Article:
Contributing physicians in this story

Technology is an ever-evolving part of our world. It seems to be integrated into almost every facet of our life—from cell phones, to travel, to our abilities to work from home, and of course, in our healthcare. Orthopaedics seems to be at the forefront as revolutionary leaps forward continue to fuel the advancement of medicine. The incredible progress visible to even the most untrained eye is astounding when it comes to knee replacement surgery.

A German surgeon, who inserted a hinged-iron joint in 1860, performed the first version of a total knee replacement. That first procedure initiated an evolution of knee replacements, and in the 160-year span, the procedure has undergone numerous reiterations with constant improvement. Nevertheless, it seems that just recently, the ability to incorporate computers and robotics has proven its worth.

What is robotic-assisted surgery?

Now when we speak of robotic knee replacement, we need to clear up the actual verbiage. More appropriately, it is a robotic-assisted knee replacement. This simply means that the robot is a tool that surgeons can use to perform a more precise and reproducible surgical procedure. The robot CANNOT and WILL NOT do the surgery without the surgeon. The surgeon is still entirely responsible for the patient and the procedure. In fact, the first 10 minutes or so in the operating room is routine exposure performed by the surgeon and assistants without the robot at bedside. However, once the time comes, the robot then provides invaluable information and technology to help the surgeon perform the procedure.

There are several different variations of robots available for assisting surgeons in total knee replacements. These range from passive systems, which provide information to the surgical team without assisting in the technical aspects of the case; active systems, which have the ability to perform tasks autonomously; and semi-active systems, which actively participate in the surgical procedure with the guidance of the surgeon in charge. My personal experience and preference is using the Mako Smartrobotics™ surgical system, which is in the category of robotic-arm-assisted technology. This system has been in use since 2005. It plays a role in hip replacements, partial knee replacements, and total knee replacements.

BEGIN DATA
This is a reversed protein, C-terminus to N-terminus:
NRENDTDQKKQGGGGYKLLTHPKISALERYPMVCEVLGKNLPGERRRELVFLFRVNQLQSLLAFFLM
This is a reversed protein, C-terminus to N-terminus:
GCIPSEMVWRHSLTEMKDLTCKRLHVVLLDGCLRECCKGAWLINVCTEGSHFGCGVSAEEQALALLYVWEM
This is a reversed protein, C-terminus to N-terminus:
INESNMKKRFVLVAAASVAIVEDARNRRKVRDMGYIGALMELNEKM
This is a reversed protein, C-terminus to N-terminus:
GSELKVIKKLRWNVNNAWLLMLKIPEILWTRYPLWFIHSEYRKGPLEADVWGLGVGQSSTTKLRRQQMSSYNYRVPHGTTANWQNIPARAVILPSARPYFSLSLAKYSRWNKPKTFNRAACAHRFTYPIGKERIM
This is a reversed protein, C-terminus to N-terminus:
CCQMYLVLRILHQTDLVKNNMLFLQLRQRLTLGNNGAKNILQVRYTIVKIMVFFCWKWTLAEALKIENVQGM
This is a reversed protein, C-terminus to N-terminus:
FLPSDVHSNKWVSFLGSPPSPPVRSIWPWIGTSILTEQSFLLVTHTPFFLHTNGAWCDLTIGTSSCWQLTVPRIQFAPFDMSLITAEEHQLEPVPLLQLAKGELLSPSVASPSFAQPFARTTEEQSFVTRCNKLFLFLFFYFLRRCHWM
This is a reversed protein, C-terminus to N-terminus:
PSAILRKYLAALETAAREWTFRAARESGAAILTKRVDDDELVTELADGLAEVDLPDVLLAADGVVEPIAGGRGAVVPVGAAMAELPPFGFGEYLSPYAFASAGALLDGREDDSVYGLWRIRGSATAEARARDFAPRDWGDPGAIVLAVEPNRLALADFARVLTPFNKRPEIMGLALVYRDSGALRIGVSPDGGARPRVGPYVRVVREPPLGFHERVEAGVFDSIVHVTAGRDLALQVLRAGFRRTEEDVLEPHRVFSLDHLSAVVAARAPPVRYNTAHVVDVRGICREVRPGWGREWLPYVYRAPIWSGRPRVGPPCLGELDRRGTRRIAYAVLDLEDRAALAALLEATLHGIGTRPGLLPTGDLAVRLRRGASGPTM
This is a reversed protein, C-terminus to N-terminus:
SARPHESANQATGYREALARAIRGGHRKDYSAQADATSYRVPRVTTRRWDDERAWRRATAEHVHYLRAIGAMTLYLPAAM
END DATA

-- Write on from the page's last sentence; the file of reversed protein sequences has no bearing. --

In order for a surgeon to be eligible to incorporate this skill into their practice, there is additional required training followed by proctored cases by a Mako Smartrobotics™ certified surgeon. Once integrated into a surgeon’s practice, there is a misconception that there may be additional fees or time associated with the procedure. Typically, the use of a robotic system does not incur any additional cost to the patient or their insurance. The robotic assistance has actually improved surgical times by helping to ensure more precise implant position the first time with a dramatically lower rate of needing alterations in cuts. This is likely due to the incredibly accurate planning the system performs prior to initiating any bone cuts.

Why do surgeons perform robotic-assisted surgery?

So why would a surgeon change their practice and do more than the required training for a surgery that does not make any more money? I have personally participated in hundreds of knee replacements during my training using a tried and true traditional method. A method that does not rely on robotics, was very reproducible, and has good outcomes. However, once I established my own practice in Tennessee, I obtained Mako Smartrobotics™ training for numerous, well-considered reasons. First, this procedure has a growing body of publications supporting its effectiveness. The Mako Smartrobotics™ has the ability to improve accuracy and reproducibility in terms of bone cuts and implant placement. Ideally, with long-term data we hope to see this translate to better survivorship. A unique feature of the robotic-assisted technology robotic system is that it has protective boundaries. This means that while the surgeon is using the robot to very precisely complete bone cuts—accurate within 1 mm of planned—the saw which is held by the surgeon, but attached to the robotic arm, does not allow cutting outside of the preplanned area (Fig. 2). This advantage decreases the risk of injury to surrounding soft tissues, such as the vital posterior neurovascular (nerves and blood vessels) structures when compared to nonrobotic surgery. There is also some evidence showing decreased postoperative pain and improved patient satisfaction scores with Mako Smartrobotics™ assisted knee replacement when compared with traditional, nonrobotic knee replacements.